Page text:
Feeling exhausted, frustrated, even angry with your toddler’s behavior? I feel you. Parenting toddlers is one of the hardest jobs on the planet. The constant demands, tantrums, and other challenging behaviors can easily leave you feeling overwhelmed.
Some days you wonder, what happened to the joy? Perhaps your dreams of becoming a parent look nothing like your reality. Instead of sweet snuggles and watching the wonder as they explore their world, most days you can’t get past the fog of sleep deprivation and the “wonder” of how you’re going to make it through today.
Though parenting toddlers requires the patience of a saint, there are many things you can do to make your days easier. Small things that will actually reenergize you and give you more time, rather than draining what little you have left.
After all, parents are busy, tired people. No one wants to add one more thing to their to-do list. We just want to start where we are and add a little peace to our lives.
Let’s check out five things you can start today to help lighten the load of parenting toddlers.
First, examine your life and how your own stress level is affecting your toddler’s behaviors
Little ones may seem oblivious to anything or anyone in the entire world beside themselves, but they can be some of the most perceptive people you know. One of my girls is like this. She has a sixth sense about people. She can look into your eyes and know exactly how you are feeling. When I’m having a bad day or feeling out of sorts (hello, PMS), she knows it. Even though outwardly I think I’m keeping my cool and looking like everything is fine, she perceives that something is off with me.
How do I know that? She has a behavior shift. She is more defiant, needy, and angry, and less loving and helpful. Sure, she has off days that have nothing to do with me, but my mood dictates her days much of the time.
Though not all toddlers are this perceptive, they all have some degree of awareness that affects how they respond to you and their environment.
Your stress level plays a big part in your child’s behavior. What does that mean for you? Examining your own life to reduce your stress and your anger triggers is a great way to begin bringing back the joy of parenting toddlers. It has a two-fold effect on you. First, you feel better and are enjoying life more because some of the pressure is off. Second, your child is responding more positively, which continues to decrease your stress.
Just a year ago, I was in a season of parenting through chaos. Every day was a struggle and there was really nothing I could do about it but wait it out. There were three teens and three toddlers in the house and it really was just about as hard as it sounds! It’s can be so difficult to remain positive and have a good attitude for the little ones when your life is in such chaos. Read about my experience in Finding Peace in the Chaos.
Second, understand why toddlers do the things they do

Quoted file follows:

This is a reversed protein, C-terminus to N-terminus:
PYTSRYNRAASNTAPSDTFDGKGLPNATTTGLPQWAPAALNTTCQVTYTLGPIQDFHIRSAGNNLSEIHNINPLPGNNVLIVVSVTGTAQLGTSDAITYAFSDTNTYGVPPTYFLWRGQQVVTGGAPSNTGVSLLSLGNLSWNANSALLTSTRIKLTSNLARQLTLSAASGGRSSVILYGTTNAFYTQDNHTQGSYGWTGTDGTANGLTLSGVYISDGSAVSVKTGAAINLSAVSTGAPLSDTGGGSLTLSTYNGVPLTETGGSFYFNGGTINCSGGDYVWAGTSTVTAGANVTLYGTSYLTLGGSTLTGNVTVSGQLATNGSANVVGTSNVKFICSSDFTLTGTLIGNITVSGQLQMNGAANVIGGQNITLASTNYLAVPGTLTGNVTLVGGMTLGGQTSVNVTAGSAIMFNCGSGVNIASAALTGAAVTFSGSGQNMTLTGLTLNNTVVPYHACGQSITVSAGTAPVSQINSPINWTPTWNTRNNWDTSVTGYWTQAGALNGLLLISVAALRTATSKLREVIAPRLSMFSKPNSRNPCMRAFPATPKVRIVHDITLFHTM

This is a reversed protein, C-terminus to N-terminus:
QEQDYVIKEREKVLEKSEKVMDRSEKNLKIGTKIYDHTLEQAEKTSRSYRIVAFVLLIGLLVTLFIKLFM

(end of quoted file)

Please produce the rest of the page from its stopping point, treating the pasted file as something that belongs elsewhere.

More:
The first time I was parenting toddlers, I don’t remember stopping and asking why my children were behaving the way they did. I just assumed they were being naughty and needed correction. But now that I have two little ones who came from a hard beginning, I am looking at most of their behaviors through a new lens. Thinking about the why behind the actions has a big impact in the way I respond to their behaviors.
The most important thing I’m learning in this is that ALL children deserve that kind of response to their behaviors. Let’s not just assume they are acting out of ill intent, but consider what might be provoking them and how we can help them through it.
Toddlers are not mini adults. Think about it. Two or three years ago they came into this world completely helpless. They depended on you for their very life. When we expect them to do things their bodies are not ready for, or to behave in ways they cannot yet control, we set them up for failure. In doing so, we set ourselves up for more frustration and disappointment.
Though toddlers still depend on us for their very existence, they don’t realize it. They are beginning to learn that they can do some things for themselves. With this realization comes a fierce fight for their independence.
Toddlers are experiencing all kinds of big feelings that they don’t have words for yet. Remember, just a few short years ago, the only way they could tell you something was wrong was to cry. Their cries would tell you when they were hungry, tired, or uncomfortable. Now they’ve discovered a new way of communicating: the tantrum. Instead of simply crying, they may throw themselves down on the floor and kick and scream. Their feelings are completely valid, but they don’t know the best way to express them yet.
Entire books have been written on the subject of why toddlers do the things they do, but I’ll just leave this section with one final thought. Recently, my four-year-old had a rough day and was treating her little sister very poorly. At one point, little sister and I were discussing why big sister was being so mean. She said, “I don’t know. Maybe she needs her favorite toy and a hug.”
So take it from a three-year-old: we can speculate about all manner of “whys” when toddlers are acting out, but maybe sometimes they just need their favorite toy and a hug.
For more on this, check out Four Reasons Toddlers Do the Things They Do–And How You Can Respond.
Third, control your toddler’s surroundings to help reduce unwanted behaviors
This is perhaps the easiest way to improve the atmosphere in your home. Adjusting the environment to make it more toddler-friendly is the quickest way to reduce conflicts between you and your little one. This can be done in several different ways. One of them is to minimize the number of things they can get into.
Minimize the number of things they can get into
You wouldn’t put a penny on the floor in front of a crawling baby and then scold him for putting it in his mouth, would you? Of course not! Parents with crawlers at home are constantly looking around to make sure there are no choking hazards in their path.